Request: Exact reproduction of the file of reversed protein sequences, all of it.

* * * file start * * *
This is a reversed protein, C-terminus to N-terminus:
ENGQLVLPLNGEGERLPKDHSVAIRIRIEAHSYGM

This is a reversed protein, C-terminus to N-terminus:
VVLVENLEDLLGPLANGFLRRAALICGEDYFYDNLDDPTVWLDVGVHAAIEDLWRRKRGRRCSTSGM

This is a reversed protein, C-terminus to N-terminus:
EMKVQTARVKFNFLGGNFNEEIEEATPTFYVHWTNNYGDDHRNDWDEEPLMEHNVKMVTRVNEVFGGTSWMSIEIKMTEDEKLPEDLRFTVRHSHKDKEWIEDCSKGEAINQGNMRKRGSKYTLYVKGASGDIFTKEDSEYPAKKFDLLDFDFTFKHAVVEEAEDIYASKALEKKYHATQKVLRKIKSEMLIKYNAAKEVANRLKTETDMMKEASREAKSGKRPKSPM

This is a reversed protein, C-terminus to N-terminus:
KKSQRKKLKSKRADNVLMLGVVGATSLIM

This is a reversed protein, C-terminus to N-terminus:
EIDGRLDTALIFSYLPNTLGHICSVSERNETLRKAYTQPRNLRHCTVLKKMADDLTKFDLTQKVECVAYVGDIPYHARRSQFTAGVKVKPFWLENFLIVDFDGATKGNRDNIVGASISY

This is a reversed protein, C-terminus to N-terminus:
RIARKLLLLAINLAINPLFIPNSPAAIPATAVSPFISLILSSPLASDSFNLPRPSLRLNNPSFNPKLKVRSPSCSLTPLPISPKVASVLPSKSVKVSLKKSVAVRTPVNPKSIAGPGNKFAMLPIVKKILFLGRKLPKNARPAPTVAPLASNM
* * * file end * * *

This is a reversed protein, C-terminus to N-terminus:
ENGQLVLPLNGEGERLPKDHSVAIRIRIEAHSYGM

This is a reversed protein, C-terminus to N-terminus:
VVLVENLEDLLGPLANGFLRRAALICGEDYFYDNLDDPTVWLDVGVHAAIEDLWRRKRGRRCSTSGM

This is a reversed protein, C-terminus to N-terminus:
EMKVQTARVKFNFLGGNFNEEIEEATPTFYVHWTNNYGDDHRNDWDEEPLMEHNVKMVTRVNEVFGGTSWMSIEIKMTEDEKLPEDLRFTVRHSHKDKEWIEDCSKGEAINQGNMRKRGSKYTLYVKGASGDIFTKEDSEYPAKKFDLLDFDFTFKHAVVEEAEDIYASKALEKKYHATQKVLRKIKSEMLIKYNAAKEVANRLKTETDMMKEASREAKSGKRPKSPM

This is a reversed protein, C-terminus to N-terminus:
KKSQRKKLKSKRADNVLMLGVVGATSLIM

This is a reversed protein, C-terminus to N-terminus:
EIDGRLDTALIFSYLPNTLGHICSVSERNETLRKAYTQPRNLRHCTVLKKMADDLTKFDLTQKVECVAYVGDIPYHARRSQFTAGVKVKPFWLENFLIVDFDGATKGNRDNIVGASISY

This is a reversed protein, C-terminus to N-terminus:
RIARKLLLLAINLAINPLFIPNSPAAIPATAVSPFISLILSSPLASDSFNLPRPSLRLNNPSFNPKLKVRSPSCSLTPLPISPKVASVLPSKSVKVSLKKSVAVRTPVNPKSIAGPGNKFAMLPIVKKILFLGRKLPKNARPAPTVAPLASNM